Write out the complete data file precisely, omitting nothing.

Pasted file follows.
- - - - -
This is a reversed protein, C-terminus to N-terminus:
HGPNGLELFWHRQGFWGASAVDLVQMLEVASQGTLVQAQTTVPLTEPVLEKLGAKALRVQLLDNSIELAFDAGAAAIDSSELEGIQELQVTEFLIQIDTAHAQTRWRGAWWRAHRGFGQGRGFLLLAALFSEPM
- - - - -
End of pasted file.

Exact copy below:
This is a reversed protein, C-terminus to N-terminus:
HGPNGLELFWHRQGFWGASAVDLVQMLEVASQGTLVQAQTTVPLTEPVLEKLGAKALRVQLLDNSIELAFDAGAAAIDSSELEGIQELQVTEFLIQIDTAHAQTRWRGAWWRAHRGFGQGRGFLLLAALFSEPM